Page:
Shirl is a single mother who urges her son's baby-sitter to swat him when he misbehaves. Helena went back to work to get off welfare, then quit to be with her small daughter. Kathy was making good money but got into cocaine and had to give up her two-year-old son during her rehabilitation. Pundits, politicians, and social critics have plenty to say about such women and their behavior. But in this book, for the first time, we hear what these women have to say for themselves. An eye-opening--and heart-rending--account from the front lines of poverty, Through My Own Eyes offers a firsthand look at how single mothers with the slimmest of resources manage from day to day. We witness their struggles to balance work and motherhood and watch as they negotiate a bewildering maze of child-care and social agencies.
For three years the authors followed the lives of fourteen women from poor Boston neighborhoods, all of whom had young children and had been receiving welfare intermittently. We learn how these women keep their families on firm footing and try--frequently in vain--to gain ground. We hear how they find child-care and what they expect from it, as well as what the childcare providers have to say about serving low-income families. Holloway and Fuller view these lives in the context of family policy issues touching on the disintegration of inner cities, welfare reform, early childhood and "pro-choice" poverty programs.
Over a three-year period, [the authors] interviewed 14 poor, single-parent women of Anglo, Latina, African American background in the Boston area to learn about their attitudes and beliefs toward parenting, employment, and welfare. This in-depth study reveals similarities and variations in these womens' approaches to (mostly) common goals of attaining self-reliance, education, and respect for themselves and their children. The authors strongly suggest that policymakers, educators, professionals, and community members (to all of whom this book is addressed) understand the underlying ambitions and key influences of these families' differing cultural milieus, resource availability, and attitudes when planning what should be a mix of programs to help them escape the poverty that precludes their independence and hurts our society as a whole. Recommended.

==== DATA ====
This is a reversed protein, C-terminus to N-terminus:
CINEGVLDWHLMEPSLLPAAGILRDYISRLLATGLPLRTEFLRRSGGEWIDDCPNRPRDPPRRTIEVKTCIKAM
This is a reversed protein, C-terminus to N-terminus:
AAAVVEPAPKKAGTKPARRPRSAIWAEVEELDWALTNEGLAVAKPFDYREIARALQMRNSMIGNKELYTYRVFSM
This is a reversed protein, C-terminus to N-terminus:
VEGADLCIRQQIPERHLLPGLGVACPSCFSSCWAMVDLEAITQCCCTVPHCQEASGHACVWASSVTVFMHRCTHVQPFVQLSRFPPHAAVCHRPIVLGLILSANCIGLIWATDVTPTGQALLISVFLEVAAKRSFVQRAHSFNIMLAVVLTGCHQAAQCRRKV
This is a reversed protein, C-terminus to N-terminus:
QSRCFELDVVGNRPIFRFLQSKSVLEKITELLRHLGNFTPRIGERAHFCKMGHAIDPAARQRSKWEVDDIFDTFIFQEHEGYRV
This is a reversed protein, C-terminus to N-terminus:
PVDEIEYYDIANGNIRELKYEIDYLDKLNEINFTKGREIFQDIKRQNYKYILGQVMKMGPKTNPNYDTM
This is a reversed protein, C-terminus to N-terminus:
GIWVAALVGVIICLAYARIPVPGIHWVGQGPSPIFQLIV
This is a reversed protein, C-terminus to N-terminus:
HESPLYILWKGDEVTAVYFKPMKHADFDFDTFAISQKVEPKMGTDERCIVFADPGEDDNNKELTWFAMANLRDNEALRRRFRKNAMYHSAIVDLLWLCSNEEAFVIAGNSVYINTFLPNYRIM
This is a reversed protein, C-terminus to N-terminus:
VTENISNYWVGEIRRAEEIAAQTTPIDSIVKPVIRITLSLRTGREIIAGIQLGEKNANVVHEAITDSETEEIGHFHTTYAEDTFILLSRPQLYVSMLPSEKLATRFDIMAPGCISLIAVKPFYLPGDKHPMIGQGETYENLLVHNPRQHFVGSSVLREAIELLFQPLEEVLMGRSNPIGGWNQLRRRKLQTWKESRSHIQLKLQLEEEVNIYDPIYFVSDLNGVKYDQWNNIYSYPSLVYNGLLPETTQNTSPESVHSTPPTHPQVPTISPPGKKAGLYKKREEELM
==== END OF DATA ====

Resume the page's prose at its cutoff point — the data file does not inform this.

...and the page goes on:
By allowing us to glimpse the strengths, aspirations, and struggles of fourteen single mothers in poverty, the authors force us to confront preconceptions about women in poverty and the needs of their children. To offer assistance in ignorance often erodes the very lives we hope to benefit; the insights in this volume teach essential lessons in program design.
Through My Own Eyes is a thoughtful book that adds to our knowledge about poverty in America. By utilizing women's voices throughout, the volume offers a rich texture of ideas that is both compelling and creative. The book is a useful addition to the field of education, social welfare, and social policy and adds special meaning to one of the most challenging issues of our time.
The authors are particularly adept at confronting the dominant mythologies through which we are urged to view poor mothers, challenging us instead to see these individuals less as irresponsible, misguided, voiceless strangers and more as resilient, resourceful hardworking women, doing the best they can with what they've got--much like the rest of us.
Revealing, penetrating and sobering, Through My Own Eyes paints a poignant portrait of real women's real lives. At one level, this sensitively written book packs lessons about struggle and survival: At another level, it is a profound treatise about culture, class, misdirected practice, and misconstrued policy. All who read it will face themselves and their attitudes about poverty with new understanding. A triumph!
- 256 pages
- 6-1/8 x 9-1/4 inches
- Harvard University Press
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